In hopes of students having empathy for the Syrian refugee and war crisis, the Do Something club showed the documentary “The White Helmets” followed by a panel on April 27.
“these are people, these are human beings.”
“[What] we wanted for students to take away is what they can do. We wanted them to empathize with refugees and to get a sense of, these are people, these are human beings. And we’re kind of just standing over here within our privilege,” said Jessica Gurrola, president of the Do Something club and sophomore sociology major.
The event began with the showing of “White Helmets,” which includes video of sites bombed in Syria and how the White Helmets group works daily to save lives of those trapped, injured or killed in those situations. The documentary focused on the White Helmets men and their experiences, such as rescue trainings and why they do this work.
“Whenever I’m on a rescue, I try as hard as possible to save every person under the rubble, whether they are young or old. I consider them all to be my family,” said Mohammed Farah, member of the White Helmets, in the documentary.
After the documentary, the panel consisting of office director of World Relief Garden Grove Glen Peterson, founder and director of The Beautiful Resistance Monica Brasov-Curca, campus coordinator for Books Not Bombs Chris Records and Syrian activists Aram Aldoumany and Lina Saleh answered questions from students as well as moderator and professor of sociology Brad Christerson.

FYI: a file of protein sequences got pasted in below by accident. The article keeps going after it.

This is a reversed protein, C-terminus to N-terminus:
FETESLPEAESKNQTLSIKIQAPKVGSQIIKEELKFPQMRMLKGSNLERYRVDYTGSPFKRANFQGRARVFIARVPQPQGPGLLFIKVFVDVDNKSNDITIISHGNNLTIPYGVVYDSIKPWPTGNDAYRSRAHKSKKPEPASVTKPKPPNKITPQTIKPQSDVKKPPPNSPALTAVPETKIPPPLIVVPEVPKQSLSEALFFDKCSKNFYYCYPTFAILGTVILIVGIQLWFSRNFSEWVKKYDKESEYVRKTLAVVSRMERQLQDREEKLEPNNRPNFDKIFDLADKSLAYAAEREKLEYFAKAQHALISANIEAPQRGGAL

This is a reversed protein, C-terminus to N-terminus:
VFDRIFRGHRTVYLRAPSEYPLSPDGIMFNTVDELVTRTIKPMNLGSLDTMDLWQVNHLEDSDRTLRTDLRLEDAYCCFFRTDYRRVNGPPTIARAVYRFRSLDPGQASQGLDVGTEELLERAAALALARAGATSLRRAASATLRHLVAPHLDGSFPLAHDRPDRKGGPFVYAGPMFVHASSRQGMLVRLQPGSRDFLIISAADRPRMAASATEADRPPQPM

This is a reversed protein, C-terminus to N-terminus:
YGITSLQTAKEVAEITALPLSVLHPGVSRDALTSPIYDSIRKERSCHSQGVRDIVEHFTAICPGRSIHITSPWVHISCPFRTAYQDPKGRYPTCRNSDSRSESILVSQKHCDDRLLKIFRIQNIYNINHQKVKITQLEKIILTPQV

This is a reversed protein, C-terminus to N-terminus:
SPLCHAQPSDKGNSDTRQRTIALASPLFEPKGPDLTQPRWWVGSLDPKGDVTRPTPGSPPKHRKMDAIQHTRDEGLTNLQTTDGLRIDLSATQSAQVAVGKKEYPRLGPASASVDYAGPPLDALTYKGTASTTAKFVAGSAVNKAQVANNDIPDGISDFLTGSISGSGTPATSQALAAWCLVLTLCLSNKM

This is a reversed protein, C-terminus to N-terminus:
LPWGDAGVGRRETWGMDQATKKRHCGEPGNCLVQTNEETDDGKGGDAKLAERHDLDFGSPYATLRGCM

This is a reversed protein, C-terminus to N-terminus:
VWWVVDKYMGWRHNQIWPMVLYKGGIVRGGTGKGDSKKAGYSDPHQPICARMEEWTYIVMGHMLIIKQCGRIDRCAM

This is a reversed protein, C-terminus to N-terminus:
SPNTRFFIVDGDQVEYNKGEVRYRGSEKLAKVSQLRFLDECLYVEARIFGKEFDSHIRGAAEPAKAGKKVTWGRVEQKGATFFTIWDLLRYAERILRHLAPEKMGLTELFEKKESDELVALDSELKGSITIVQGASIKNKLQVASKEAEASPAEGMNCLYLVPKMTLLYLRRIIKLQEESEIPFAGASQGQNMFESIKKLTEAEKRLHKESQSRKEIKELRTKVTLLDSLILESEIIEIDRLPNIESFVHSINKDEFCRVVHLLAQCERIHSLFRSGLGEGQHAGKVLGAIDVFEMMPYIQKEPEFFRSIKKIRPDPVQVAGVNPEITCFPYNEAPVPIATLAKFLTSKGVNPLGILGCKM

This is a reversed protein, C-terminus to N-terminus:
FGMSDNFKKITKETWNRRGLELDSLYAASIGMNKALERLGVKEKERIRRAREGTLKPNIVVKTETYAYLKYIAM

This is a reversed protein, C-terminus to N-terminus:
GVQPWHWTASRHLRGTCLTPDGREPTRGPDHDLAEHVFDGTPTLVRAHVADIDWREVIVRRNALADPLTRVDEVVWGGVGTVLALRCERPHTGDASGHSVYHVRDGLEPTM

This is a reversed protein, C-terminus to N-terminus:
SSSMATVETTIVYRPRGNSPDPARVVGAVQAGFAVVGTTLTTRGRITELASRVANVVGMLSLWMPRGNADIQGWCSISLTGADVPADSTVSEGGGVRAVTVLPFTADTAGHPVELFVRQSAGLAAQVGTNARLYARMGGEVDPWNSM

The panelists discussed how people need to understand the facts, but also look beyond the numbers and see the humanity in the situation. Vice president of Do Something club and senior nursing major Kayla Marcinkevicz believes knowing the stories helps dispel the stereotypes against refugees, Syrians and Muslims.
“I appreciated that where they were talking about how it can just be facts until you really encounter someone and you’ve heard their story. And so I think it’s really important to make more of a narrative out of it,” Marcinkevicz said. “There’s a lot of fear with Muslims and so I think part of even the Syrian refugee crisis, and refugees as a whole right now, is about raising awareness about Muslims who are just trying to… live their everyday life and it’s just they can get caught up in all these stereotypes, and so kind of breaking down those walls as well.”
The panelists also shared ways for students to engage with the issue, including becoming cross-cultural, helping with an organization and learning about the topic. Sophomore anthropology major Kylee Agron enjoyed learning from the panelists with different perspectives and realizing how the Syrian war and refugee crisis affects so many people.
“One thing I did learn, I think, was just how big educating yourself on this topic is and that doesn’t stop at reading one article or hearing one story,” Agron said. “That it’s not just these random people that are affected or these random families that you see in pictures, that it’s people here, it’s people sitting next to you.”